Herbicide Carryover Creates Toxic Compost: A Speech From the 2013 Rachel Carson Council Open House

In ‘Silent Spring,’ Rachel Carson tried to open our eyes to the many dangers of pervasive chemicals and pesticides in our environment. Today, that challenge persists — including in the form of potent persistent herbicides that are contaminating our compost supply.

| June 25, 2013

One of MOTHER EARTH NEWS’ contributing editors, expert gardener Barbara Pleasant, recently gave a speech at the Rachel Carson Council Open House in Silver Spring, Md.  The Rachel Carson Open House is an annual event that is free to the public. It takes place at the Maryland home, registered as a National Historic Landmark, where Rachel Carson wrote Silent Spring, the book that launched the modern environmental movement. This is the full text of Pleasant’s talk on the issue of herbicide carryover creating toxic compost.

Being here today is a tremendous honor for me, and for the team at MOTHER EARTH NEWS. We work hard providing information to help people live more self-sufficient lives. Part of that involves showing people how to recycle their kitchen and garden waste into compost, which in turn enriches their gardens. Since 2009, we have been reporting on herbicide contamination threats to composting, starting just after the Rachel Carson Council raised a red flag on this important issue. Like the Rachel Carson Council, we are extremely concerned about “killer compost.”

But first, what is compost? Compost is what you get when materials that were once alive and are now dead are managed so that they rot into dark, crumbly organic matter that enriches soil and helps plants grow. Leaves, grass clippings, pulled weeds, and quite a lot of kitchen waste can be combined into a simple, self-perpetuating compost pile. There are perhaps 100 ways to compost, and nature is always on your side, because dead things naturally rot. Composting is the preferred way to recycle yard and kitchen wastes because the materials never leave the property.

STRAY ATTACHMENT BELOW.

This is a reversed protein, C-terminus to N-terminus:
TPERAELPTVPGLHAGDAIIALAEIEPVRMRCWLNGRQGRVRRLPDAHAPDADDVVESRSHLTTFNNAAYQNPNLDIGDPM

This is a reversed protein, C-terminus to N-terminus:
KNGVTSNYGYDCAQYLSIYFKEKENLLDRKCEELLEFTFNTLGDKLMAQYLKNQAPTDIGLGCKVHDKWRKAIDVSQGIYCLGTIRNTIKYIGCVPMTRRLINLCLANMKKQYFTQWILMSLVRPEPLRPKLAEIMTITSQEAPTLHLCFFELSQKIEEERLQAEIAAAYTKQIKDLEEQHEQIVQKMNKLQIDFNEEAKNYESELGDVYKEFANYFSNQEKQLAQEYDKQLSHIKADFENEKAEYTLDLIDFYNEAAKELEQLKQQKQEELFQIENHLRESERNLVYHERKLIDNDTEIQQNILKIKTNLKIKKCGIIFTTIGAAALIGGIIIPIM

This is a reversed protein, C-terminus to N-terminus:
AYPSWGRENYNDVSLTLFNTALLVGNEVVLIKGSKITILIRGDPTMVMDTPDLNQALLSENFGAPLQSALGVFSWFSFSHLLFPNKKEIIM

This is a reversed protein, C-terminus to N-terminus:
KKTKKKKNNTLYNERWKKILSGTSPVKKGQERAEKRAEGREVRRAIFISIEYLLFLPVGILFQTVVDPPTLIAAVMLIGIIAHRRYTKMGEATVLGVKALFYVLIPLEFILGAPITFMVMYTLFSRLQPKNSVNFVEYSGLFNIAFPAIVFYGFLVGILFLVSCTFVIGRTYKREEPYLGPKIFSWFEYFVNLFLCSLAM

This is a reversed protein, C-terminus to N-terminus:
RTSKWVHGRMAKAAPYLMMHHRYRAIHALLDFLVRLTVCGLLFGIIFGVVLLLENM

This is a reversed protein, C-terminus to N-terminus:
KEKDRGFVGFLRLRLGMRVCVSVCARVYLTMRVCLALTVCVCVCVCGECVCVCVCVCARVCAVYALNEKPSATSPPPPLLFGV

We gardeners make compost for the end result. It’s a scientific fact that soils amended with compost support healthier, more disease-resistant plants — so we can never get enough compost.

Towns and cities make compost to reduce how much garbage they must handle. Half of the states require that yard waste like leaves and grass clippings be diverted to a composting facility rather than being sent to landfills. In addition to saving landfill space, taking out the compostables reduces methane and other greenhouse gases produced by rotting garbage.

This year, more than 150 U.S. communities have started including compostable materials in their curbside recycling programs, usually by providing color-coded brown bins. The biggest curbside composting program in the country, in San Francisco, now collects 600 tons a day of compostable materials.

7/1/2013 11:23:23 AM

If you use manure from your own chickens or horses, is the potential toxicity from grain as high as it would be in compost that you bring in from a local composting facility?

6/26/2013 5:19:28 PM

Does OMRI certification mean that none of these toxic chemicals are in the compost?  I bought 10 yeards from an organization that I trust, but now your article brings doubts. 

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